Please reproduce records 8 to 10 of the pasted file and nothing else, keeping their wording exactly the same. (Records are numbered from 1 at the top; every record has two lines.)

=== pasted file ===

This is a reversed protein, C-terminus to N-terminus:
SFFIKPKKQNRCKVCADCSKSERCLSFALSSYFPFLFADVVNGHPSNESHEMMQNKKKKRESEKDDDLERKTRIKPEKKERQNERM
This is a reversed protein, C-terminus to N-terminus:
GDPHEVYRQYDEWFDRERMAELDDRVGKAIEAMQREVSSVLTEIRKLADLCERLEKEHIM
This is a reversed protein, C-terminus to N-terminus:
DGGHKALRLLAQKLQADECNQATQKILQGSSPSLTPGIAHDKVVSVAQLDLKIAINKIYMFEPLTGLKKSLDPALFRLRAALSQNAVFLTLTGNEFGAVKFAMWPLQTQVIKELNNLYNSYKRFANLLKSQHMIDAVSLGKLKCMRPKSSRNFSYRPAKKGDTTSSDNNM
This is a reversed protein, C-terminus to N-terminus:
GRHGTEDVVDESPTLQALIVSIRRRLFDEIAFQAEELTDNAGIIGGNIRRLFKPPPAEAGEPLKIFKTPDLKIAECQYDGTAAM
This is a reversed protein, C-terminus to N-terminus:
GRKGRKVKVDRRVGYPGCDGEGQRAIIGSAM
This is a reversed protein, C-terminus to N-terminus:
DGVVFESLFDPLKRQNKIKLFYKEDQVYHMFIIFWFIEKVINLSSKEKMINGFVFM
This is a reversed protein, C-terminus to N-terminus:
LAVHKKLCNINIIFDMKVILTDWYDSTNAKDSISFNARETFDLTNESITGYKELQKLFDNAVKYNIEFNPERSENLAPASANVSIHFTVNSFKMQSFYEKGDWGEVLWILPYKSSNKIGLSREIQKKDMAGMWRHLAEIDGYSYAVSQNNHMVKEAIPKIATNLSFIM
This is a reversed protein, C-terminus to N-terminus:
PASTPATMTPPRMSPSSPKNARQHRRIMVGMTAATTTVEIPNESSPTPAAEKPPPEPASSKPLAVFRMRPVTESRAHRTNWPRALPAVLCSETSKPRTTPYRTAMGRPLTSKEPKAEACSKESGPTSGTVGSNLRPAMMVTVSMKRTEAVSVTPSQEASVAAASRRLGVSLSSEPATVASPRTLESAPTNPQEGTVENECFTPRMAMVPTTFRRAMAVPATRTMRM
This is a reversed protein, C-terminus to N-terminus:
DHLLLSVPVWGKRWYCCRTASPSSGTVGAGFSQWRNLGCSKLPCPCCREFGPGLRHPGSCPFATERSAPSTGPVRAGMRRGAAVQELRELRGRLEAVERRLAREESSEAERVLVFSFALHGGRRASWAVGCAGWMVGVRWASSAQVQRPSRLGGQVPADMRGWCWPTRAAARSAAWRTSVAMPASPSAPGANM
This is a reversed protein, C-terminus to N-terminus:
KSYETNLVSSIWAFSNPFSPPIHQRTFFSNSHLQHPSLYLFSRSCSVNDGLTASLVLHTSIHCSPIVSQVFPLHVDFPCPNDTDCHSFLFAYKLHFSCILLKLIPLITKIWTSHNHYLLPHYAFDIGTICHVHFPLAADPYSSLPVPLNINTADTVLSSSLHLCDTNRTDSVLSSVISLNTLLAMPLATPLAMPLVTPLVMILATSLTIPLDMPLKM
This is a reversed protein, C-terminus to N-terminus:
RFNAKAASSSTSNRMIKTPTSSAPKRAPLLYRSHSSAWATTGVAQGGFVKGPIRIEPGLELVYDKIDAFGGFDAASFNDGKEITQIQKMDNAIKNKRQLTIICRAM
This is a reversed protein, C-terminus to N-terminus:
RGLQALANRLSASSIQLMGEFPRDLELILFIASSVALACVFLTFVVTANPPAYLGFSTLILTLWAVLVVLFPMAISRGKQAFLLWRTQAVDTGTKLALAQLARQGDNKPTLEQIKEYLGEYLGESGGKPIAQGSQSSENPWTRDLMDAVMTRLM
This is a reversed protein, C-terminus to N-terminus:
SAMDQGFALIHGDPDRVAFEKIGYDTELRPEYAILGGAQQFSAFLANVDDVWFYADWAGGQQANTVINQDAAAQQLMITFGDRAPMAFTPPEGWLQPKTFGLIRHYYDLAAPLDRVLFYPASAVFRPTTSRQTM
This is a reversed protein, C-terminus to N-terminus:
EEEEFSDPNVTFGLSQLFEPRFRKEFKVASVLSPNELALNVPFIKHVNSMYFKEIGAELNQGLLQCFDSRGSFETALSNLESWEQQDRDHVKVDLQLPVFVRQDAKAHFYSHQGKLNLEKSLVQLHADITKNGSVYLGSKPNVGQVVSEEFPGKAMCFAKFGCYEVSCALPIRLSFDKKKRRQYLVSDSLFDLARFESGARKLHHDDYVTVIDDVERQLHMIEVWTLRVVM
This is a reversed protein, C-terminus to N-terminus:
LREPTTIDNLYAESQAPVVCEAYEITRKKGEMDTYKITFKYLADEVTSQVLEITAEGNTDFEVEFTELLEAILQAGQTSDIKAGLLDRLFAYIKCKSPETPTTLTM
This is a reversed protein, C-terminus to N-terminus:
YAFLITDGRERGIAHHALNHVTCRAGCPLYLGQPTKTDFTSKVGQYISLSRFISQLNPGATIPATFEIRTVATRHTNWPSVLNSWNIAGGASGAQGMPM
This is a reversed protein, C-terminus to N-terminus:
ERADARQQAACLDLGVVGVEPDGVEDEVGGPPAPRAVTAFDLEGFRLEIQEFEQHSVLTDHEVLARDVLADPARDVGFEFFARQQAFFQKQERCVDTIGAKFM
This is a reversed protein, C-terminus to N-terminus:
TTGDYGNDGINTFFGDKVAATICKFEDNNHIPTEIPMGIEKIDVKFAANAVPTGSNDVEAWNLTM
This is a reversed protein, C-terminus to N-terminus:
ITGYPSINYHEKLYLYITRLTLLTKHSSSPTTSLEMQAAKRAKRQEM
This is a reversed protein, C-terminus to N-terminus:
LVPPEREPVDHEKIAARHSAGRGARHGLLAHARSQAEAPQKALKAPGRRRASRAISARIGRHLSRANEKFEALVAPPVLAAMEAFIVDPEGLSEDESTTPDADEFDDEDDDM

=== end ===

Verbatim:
This is a reversed protein, C-terminus to N-terminus:
PASTPATMTPPRMSPSSPKNARQHRRIMVGMTAATTTVEIPNESSPTPAAEKPPPEPASSKPLAVFRMRPVTESRAHRTNWPRALPAVLCSETSKPRTTPYRTAMGRPLTSKEPKAEACSKESGPTSGTVGSNLRPAMMVTVSMKRTEAVSVTPSQEASVAAASRRLGVSLSSEPATVASPRTLESAPTNPQEGTVENECFTPRMAMVPTTFRRAMAVPATRTMRM
This is a reversed protein, C-terminus to N-terminus:
DHLLLSVPVWGKRWYCCRTASPSSGTVGAGFSQWRNLGCSKLPCPCCREFGPGLRHPGSCPFATERSAPSTGPVRAGMRRGAAVQELRELRGRLEAVERRLAREESSEAERVLVFSFALHGGRRASWAVGCAGWMVGVRWASSAQVQRPSRLGGQVPADMRGWCWPTRAAARSAAWRTSVAMPASPSAPGANM
This is a reversed protein, C-terminus to N-terminus:
KSYETNLVSSIWAFSNPFSPPIHQRTFFSNSHLQHPSLYLFSRSCSVNDGLTASLVLHTSIHCSPIVSQVFPLHVDFPCPNDTDCHSFLFAYKLHFSCILLKLIPLITKIWTSHNHYLLPHYAFDIGTICHVHFPLAADPYSSLPVPLNINTADTVLSSSLHLCDTNRTDSVLSSVISLNTLLAMPLATPLAMPLVTPLVMILATSLTIPLDMPLKM